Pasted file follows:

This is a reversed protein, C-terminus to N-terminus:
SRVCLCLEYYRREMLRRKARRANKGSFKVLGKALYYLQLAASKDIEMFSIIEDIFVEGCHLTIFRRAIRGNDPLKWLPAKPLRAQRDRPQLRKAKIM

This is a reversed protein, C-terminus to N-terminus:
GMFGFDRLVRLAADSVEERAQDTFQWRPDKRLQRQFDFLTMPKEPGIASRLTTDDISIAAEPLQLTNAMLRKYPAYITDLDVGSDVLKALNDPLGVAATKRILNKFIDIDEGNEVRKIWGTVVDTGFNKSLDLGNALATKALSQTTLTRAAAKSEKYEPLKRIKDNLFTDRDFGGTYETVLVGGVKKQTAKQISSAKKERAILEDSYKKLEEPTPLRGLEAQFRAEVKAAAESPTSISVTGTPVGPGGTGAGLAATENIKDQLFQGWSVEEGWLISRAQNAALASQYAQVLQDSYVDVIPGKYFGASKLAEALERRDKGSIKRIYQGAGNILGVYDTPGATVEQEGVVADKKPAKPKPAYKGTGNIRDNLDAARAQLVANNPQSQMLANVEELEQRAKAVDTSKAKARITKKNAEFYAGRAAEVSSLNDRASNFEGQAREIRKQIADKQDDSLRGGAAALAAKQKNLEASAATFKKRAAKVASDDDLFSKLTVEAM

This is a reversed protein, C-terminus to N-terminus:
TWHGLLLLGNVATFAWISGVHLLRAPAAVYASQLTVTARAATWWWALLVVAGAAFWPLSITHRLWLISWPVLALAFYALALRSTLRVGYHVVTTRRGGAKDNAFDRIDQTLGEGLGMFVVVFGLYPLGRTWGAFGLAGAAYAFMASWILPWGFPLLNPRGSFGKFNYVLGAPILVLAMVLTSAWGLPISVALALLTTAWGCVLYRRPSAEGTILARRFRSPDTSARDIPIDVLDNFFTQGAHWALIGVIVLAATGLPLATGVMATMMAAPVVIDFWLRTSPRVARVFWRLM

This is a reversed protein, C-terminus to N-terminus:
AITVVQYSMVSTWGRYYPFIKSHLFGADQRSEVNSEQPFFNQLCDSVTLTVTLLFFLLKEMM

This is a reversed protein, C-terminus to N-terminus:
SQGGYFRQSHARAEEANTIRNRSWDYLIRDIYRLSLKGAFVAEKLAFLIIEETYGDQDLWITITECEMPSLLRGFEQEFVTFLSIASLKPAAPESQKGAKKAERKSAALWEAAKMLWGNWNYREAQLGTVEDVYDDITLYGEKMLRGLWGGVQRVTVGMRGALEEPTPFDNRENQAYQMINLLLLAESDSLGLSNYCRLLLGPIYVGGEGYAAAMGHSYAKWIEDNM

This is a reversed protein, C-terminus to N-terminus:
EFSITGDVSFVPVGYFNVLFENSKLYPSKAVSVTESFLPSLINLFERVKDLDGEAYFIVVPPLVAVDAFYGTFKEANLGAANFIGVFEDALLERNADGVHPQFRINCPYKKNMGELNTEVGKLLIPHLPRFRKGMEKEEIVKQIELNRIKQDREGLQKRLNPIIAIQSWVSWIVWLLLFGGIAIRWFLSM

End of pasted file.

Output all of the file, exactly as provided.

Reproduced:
This is a reversed protein, C-terminus to N-terminus:
SRVCLCLEYYRREMLRRKARRANKGSFKVLGKALYYLQLAASKDIEMFSIIEDIFVEGCHLTIFRRAIRGNDPLKWLPAKPLRAQRDRPQLRKAKIM

This is a reversed protein, C-terminus to N-terminus:
GMFGFDRLVRLAADSVEERAQDTFQWRPDKRLQRQFDFLTMPKEPGIASRLTTDDISIAAEPLQLTNAMLRKYPAYITDLDVGSDVLKALNDPLGVAATKRILNKFIDIDEGNEVRKIWGTVVDTGFNKSLDLGNALATKALSQTTLTRAAAKSEKYEPLKRIKDNLFTDRDFGGTYETVLVGGVKKQTAKQISSAKKERAILEDSYKKLEEPTPLRGLEAQFRAEVKAAAESPTSISVTGTPVGPGGTGAGLAATENIKDQLFQGWSVEEGWLISRAQNAALASQYAQVLQDSYVDVIPGKYFGASKLAEALERRDKGSIKRIYQGAGNILGVYDTPGATVEQEGVVADKKPAKPKPAYKGTGNIRDNLDAARAQLVANNPQSQMLANVEELEQRAKAVDTSKAKARITKKNAEFYAGRAAEVSSLNDRASNFEGQAREIRKQIADKQDDSLRGGAAALAAKQKNLEASAATFKKRAAKVASDDDLFSKLTVEAM

This is a reversed protein, C-terminus to N-terminus:
TWHGLLLLGNVATFAWISGVHLLRAPAAVYASQLTVTARAATWWWALLVVAGAAFWPLSITHRLWLISWPVLALAFYALALRSTLRVGYHVVTTRRGGAKDNAFDRIDQTLGEGLGMFVVVFGLYPLGRTWGAFGLAGAAYAFMASWILPWGFPLLNPRGSFGKFNYVLGAPILVLAMVLTSAWGLPISVALALLTTAWGCVLYRRPSAEGTILARRFRSPDTSARDIPIDVLDNFFTQGAHWALIGVIVLAATGLPLATGVMATMMAAPVVIDFWLRTSPRVARVFWRLM

This is a reversed protein, C-terminus to N-terminus:
AITVVQYSMVSTWGRYYPFIKSHLFGADQRSEVNSEQPFFNQLCDSVTLTVTLLFFLLKEMM

This is a reversed protein, C-terminus to N-terminus:
SQGGYFRQSHARAEEANTIRNRSWDYLIRDIYRLSLKGAFVAEKLAFLIIEETYGDQDLWITITECEMPSLLRGFEQEFVTFLSIASLKPAAPESQKGAKKAERKSAALWEAAKMLWGNWNYREAQLGTVEDVYDDITLYGEKMLRGLWGGVQRVTVGMRGALEEPTPFDNRENQAYQMINLLLLAESDSLGLSNYCRLLLGPIYVGGEGYAAAMGHSYAKWIEDNM

This is a reversed protein, C-terminus to N-terminus:
EFSITGDVSFVPVGYFNVLFENSKLYPSKAVSVTESFLPSLINLFERVKDLDGEAYFIVVPPLVAVDAFYGTFKEANLGAANFIGVFEDALLERNADGVHPQFRINCPYKKNMGELNTEVGKLLIPHLPRFRKGMEKEEIVKQIELNRIKQDREGLQKRLNPIIAIQSWVSWIVWLLLFGGIAIRWFLSM